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Regulation of Cancer Progression by Pseudopodium-Enriched Atypical Kinase 1 (PEAK1)

  • Author(s): Reno, Theresa Ann
  • et al.
Abstract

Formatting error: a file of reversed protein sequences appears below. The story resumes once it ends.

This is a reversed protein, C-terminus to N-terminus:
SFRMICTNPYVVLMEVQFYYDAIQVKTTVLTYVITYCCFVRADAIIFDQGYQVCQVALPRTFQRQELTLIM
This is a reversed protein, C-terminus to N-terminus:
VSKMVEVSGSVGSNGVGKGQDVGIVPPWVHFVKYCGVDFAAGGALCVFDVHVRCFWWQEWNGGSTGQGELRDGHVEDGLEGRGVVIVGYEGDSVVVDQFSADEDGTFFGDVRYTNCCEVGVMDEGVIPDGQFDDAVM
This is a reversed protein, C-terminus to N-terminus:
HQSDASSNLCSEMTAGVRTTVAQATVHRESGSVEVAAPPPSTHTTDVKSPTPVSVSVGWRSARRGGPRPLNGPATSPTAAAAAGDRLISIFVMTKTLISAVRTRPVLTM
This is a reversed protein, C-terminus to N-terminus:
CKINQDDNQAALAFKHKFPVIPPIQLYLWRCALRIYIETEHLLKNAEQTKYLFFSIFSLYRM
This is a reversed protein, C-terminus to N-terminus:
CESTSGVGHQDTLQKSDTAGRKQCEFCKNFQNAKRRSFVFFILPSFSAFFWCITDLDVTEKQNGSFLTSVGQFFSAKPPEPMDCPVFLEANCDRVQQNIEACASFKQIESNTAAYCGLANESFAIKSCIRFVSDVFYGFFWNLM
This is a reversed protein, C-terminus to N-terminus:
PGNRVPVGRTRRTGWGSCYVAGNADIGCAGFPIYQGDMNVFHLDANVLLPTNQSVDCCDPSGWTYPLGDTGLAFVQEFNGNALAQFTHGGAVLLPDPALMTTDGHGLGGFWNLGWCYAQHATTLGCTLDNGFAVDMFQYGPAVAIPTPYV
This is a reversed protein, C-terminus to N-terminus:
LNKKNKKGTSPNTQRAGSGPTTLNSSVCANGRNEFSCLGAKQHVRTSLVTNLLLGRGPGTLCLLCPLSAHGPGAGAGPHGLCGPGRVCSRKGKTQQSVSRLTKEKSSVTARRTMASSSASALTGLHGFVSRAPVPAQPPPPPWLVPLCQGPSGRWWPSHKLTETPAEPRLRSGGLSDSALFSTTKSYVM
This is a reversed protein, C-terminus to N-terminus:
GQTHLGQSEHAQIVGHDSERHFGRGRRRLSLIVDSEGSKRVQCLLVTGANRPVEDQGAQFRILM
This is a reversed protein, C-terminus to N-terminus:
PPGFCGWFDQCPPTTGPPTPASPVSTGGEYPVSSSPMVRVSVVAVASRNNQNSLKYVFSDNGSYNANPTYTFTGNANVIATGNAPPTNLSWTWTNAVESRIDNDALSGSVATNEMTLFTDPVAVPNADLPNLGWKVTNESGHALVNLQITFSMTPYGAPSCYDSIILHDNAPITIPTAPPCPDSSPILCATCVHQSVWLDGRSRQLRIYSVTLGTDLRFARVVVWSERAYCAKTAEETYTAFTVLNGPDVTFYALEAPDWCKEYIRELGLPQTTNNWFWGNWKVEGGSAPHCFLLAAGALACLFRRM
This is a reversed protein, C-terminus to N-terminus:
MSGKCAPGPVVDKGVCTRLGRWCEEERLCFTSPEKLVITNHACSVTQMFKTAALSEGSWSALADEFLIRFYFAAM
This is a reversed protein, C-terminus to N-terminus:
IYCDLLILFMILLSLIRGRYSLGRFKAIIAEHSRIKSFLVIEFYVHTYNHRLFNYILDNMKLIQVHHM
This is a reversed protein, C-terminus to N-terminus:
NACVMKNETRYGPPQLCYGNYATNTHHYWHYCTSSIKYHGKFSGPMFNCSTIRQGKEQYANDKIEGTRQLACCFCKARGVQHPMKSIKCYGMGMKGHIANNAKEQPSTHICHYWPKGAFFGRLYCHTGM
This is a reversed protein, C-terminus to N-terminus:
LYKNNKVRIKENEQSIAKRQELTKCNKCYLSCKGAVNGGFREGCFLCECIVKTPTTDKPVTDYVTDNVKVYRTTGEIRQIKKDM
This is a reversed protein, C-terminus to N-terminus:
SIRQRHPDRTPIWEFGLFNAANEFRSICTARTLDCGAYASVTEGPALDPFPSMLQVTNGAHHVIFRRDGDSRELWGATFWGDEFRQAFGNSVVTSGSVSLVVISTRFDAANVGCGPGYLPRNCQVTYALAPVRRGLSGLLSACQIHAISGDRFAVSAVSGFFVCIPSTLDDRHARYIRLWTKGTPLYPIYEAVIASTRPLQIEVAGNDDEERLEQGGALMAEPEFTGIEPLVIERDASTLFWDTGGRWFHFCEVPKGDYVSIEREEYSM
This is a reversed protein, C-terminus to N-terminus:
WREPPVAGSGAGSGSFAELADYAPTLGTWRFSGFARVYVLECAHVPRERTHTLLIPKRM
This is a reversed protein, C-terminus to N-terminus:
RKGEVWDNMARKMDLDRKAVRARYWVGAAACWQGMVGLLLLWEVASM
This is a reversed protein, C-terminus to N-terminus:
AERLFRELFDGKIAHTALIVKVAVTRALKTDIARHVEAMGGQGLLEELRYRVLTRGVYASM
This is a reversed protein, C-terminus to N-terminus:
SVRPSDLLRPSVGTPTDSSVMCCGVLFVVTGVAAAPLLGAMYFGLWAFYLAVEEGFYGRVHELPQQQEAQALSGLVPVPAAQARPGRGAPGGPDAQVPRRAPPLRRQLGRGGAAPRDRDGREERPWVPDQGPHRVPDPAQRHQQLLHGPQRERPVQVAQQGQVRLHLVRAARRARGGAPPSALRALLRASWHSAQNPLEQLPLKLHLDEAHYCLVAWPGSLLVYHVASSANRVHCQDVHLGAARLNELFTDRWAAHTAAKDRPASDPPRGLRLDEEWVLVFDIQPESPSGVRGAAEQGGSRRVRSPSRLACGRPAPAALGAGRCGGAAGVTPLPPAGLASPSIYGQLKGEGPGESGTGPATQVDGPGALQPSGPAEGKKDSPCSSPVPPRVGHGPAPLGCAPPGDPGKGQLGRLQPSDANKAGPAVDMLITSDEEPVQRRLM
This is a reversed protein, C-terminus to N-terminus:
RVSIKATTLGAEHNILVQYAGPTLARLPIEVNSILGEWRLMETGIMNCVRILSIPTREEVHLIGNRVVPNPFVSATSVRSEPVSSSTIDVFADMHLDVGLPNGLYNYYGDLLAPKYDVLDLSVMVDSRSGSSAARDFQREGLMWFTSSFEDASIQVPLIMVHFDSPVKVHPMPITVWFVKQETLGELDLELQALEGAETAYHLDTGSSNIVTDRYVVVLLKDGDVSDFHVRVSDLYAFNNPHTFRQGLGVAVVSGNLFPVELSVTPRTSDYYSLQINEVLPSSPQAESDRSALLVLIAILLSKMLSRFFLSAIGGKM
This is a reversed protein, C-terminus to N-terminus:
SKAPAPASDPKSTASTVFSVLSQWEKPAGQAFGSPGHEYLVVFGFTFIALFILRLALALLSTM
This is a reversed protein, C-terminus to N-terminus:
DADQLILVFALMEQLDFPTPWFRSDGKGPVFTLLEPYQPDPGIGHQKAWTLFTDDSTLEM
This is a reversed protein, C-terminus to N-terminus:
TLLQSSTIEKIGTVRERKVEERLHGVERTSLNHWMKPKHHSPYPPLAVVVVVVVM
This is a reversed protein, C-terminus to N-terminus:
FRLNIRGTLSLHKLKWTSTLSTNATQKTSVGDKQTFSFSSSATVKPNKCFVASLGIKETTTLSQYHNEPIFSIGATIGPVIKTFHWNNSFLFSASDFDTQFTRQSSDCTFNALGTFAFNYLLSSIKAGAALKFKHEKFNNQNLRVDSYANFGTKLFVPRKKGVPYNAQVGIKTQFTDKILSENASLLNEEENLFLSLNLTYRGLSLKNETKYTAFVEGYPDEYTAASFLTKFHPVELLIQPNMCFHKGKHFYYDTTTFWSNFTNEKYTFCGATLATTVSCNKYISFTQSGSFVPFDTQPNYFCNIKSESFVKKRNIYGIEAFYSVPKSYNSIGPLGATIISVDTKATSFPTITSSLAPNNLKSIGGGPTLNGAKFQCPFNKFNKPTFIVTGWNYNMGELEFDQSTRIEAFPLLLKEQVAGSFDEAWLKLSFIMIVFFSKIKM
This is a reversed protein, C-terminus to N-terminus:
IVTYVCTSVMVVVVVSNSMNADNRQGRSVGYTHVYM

In a migrating cell, actin polymerization and assembly drive membrane protrusion leading to the formation of pseudopodia. Repeated cycles of membrane extension at the front and tail retraction at the back facilitate cell translocation. Proliferating cancer cells can aberrantly turn on migration signals that activate the actin cytoskeleton machinery to drive cell locomotion. These motile cells are highly dangerous because they can leave the primary tumor site, invade the surrounding tissues, and gain access to the circulation, where they travel to distant organs and form secondary tumors. Unfortunately, there are no therapeutic treatments available that target migrating cancer cells and the majority of cancer patients succumb to metastatic disease. Recently, there has been a drive to uncover proteins associated with cell migration that can be targeted for therapy. In order to understand the spatiotemporal regulation of proteins involved in the migration machinery, our lab has analyzed the proteome of the cell pseudopodia. Of the proteins identified, we chose to further characterize Pseudopodium-Enriched Atypical Kinase 1 (PEAK1). The goal of this thesis was to elucidate the role of PEAK1 in cancer cell migration and metastasis. Here, I report that PEAK1 is upregulated in human malignancies, including human PDACs. Oncogenic KRas induced a PEAK1-dependent kinase amplification loop between Src, PEAK1, and ErbB2 to drive PDAC tumor growth and metastasis in vivo. Surprisingly, blockade of ErbB2 expression increased Src-dependent PEAK1 expression, PEAK1 -dependent Src activation, and tumor growth in vivo, suggesting a mechanism for the therapeutic resistance of patients with PDAC. Importantly, PEAK1 inactivation sensitized PDAC cells to trastuzumab and gemcitabine therapy suggesting that therapeutics that target PEAK1 in combination with gemcitabine may improve patient outcome. To further elucidate the mechanism by which PEAK1 regulates cancer cell migration, I used a mutagenesis approach to study the function of different functional sites in PEAK1. I discovered that the C-terminal proline- rich region of PEAK1 and the phosphorylation status of tyrosine 665 are essential for PEAK1-mediated focal adhesion dynamics and cancer cell migration. Mutation of the C-terminal proline-rich region decreased cancer cell viability and sensitized cells to DNA damage-induced apoptosis. Altogether, these data suggest that PEAK1 is a promising biomarker and therapeutic target in human malignancies

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